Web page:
Is it important to learn the B7 chord and when would you play it?
The B7 chord is the classic turnaround chord in the style of blues and is very recognizable when you hear it played. This chord works well as a turnaround in the key of E especially. In another guitar lesson we worked on a turnaround lick which works great over the I, IV, V chords in the key of A when played in blues music.
Since we are focusing on the open position notes in this guitar lesson it is yet another example of a guitar chord which requires your fretting hand to actually mute one string. The chords will only use five strings so the open E (the sixth string) will need to be the one that is muted. When you do this you not have to worry about that particular note being heard and the chord will sound just the way it should.
The specific notes in the B7 chord are:
Once you have learned this chord you can try strumming an E Major, A Major and then the B7 and you will be able to hear its distinctive sound and recognize just how great this chord is for a turnaround in this particular progression. You do not have to simply strum it though, you can try arpeggiating the notes and use them individually as well for guitar licks.
Using this I, IV, V blues progression where the B7 is the fifth chord has been done so often in so many songs that it helps it to sound as recognizable as it does. This is a great foundation for loose jam sessions where everyone can have a chance to display their chops, taking turns playing licks. This is just one of those fundamental guitar lessons that many students learn in the very beginning because of its importance and because of the versatility it brings in the style of blues and other popular forms of music as well. So if you ever hear the phrase “blues in E” then this is where this chord will be well worth knowing how to play.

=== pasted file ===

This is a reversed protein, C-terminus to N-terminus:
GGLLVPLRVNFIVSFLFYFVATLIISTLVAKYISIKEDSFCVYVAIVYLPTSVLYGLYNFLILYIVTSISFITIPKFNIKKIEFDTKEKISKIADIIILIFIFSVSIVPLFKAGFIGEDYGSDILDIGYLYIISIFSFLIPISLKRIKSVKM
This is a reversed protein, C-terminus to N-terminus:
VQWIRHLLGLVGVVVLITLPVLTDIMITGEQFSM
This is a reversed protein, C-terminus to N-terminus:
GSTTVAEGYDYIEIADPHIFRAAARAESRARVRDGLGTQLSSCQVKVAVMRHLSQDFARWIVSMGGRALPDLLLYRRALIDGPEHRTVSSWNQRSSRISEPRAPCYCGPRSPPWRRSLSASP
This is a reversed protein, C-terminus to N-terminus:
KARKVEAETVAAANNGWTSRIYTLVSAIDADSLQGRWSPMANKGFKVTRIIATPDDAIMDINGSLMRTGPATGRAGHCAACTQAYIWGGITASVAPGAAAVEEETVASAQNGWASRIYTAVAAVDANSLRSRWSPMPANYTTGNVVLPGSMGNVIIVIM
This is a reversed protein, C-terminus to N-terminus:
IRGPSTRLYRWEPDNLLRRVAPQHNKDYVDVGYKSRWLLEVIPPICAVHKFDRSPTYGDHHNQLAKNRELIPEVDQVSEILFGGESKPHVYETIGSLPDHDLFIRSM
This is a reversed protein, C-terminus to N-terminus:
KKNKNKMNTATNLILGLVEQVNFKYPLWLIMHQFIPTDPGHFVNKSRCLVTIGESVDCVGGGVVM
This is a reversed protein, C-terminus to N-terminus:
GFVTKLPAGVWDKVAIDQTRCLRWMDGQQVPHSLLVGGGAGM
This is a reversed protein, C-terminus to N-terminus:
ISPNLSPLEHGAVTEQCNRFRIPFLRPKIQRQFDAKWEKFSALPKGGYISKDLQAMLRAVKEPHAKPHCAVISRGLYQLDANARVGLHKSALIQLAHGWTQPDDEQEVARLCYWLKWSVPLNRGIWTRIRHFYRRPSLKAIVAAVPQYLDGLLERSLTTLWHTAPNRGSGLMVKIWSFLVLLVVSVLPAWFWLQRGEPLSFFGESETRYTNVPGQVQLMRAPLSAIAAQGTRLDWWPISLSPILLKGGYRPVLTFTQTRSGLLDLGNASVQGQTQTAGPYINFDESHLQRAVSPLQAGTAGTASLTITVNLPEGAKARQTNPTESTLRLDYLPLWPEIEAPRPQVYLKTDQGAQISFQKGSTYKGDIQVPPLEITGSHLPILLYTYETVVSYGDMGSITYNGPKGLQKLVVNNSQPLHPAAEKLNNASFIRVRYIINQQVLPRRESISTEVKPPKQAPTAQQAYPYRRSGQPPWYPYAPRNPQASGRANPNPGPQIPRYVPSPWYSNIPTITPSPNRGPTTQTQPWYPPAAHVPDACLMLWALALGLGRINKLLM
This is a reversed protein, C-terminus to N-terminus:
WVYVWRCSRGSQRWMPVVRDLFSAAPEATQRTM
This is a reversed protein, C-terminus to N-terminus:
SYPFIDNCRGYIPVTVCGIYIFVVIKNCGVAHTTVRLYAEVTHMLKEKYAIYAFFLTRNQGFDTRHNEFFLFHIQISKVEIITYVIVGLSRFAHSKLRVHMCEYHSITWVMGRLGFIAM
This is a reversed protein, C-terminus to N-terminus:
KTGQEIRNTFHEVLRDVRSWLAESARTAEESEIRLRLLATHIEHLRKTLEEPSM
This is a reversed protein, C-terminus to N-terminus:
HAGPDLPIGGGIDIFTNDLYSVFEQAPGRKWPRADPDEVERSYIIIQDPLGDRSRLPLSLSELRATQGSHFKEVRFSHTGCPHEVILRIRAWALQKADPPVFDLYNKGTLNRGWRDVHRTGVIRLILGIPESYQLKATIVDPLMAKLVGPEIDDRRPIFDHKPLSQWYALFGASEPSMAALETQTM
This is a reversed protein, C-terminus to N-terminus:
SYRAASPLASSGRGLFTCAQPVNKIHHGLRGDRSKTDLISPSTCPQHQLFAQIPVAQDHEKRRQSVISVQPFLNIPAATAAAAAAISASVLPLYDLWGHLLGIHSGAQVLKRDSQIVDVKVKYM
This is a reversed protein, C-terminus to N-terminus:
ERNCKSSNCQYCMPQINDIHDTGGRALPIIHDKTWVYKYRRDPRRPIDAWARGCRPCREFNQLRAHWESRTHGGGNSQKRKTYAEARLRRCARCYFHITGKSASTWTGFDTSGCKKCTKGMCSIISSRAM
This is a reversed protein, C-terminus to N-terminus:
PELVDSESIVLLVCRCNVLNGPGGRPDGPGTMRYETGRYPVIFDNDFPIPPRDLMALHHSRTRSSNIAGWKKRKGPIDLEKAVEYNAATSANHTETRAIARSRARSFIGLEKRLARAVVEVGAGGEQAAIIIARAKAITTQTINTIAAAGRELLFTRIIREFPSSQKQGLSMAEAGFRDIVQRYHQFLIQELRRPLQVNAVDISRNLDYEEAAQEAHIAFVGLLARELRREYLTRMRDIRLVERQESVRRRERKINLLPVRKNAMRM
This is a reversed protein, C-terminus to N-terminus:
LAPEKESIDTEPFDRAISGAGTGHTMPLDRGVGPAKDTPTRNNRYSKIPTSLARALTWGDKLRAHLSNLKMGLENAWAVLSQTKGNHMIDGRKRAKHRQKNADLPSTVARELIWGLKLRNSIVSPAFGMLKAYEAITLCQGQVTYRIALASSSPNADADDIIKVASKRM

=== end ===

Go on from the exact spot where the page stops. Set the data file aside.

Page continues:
What is an easy way you can play the C Major 13 jazz chord without using any open strings?
Let’s use a chord diagram here to show the way to play the C Major thirteen using all six strings thus without any need to skip, or mute any strings either. The only tricky part about this is the need to bunch your fingers together to play the G note on the 8th fret. Otherwise this is actually an easy chord to play and has a definite jazzy sound to it. This means that it fits well into jazz progressions and can be played among the many other chords of the songs it is used in with minimal effort.
This chord is played in the 7th position as the diagram shows. The C root note is highlighted in red. The notes involved with this are:
- C on the 8th fret using your middle finger
- E on the 7th fret using your first finger to barre these notes
- A on the 7th fret barred
- D on the 7th fret barred
- G on the 8th fret second string using your ring finger
- B on the 7th fret barred with the other notes
Let’s use the F Major barre chord as an example here since it can be fairly tricky to play on the guitar because it is not easy to cover all of the six strings with your first finger, which is precisely how a “barre” or bar chord is played.
Additionally, to add to the difficulty factor is that the strings nearest to the guitar nut have the most tension as far as the feel of them goes and this makes things harder to play. Since the F Major chord is played in the first position you have to deal with both of these difficulties.
In other positions where you would play a barre chord, the strings are not quite as rigid as they are nearer the nut. So, even if you simply move up one whole step interval from the F to the G Major, barring all six strings will feel easier to play. The F chord is fourth chord in the key of C Major so it is important that you know how to play this chord. It is not always necessary to play all of the six strings when you need to play the F chord, but in this guitar lesson we will focus primarily on actually barring the full chord, the difficulties which it can bring as well as some useful tips that can make it easier to play.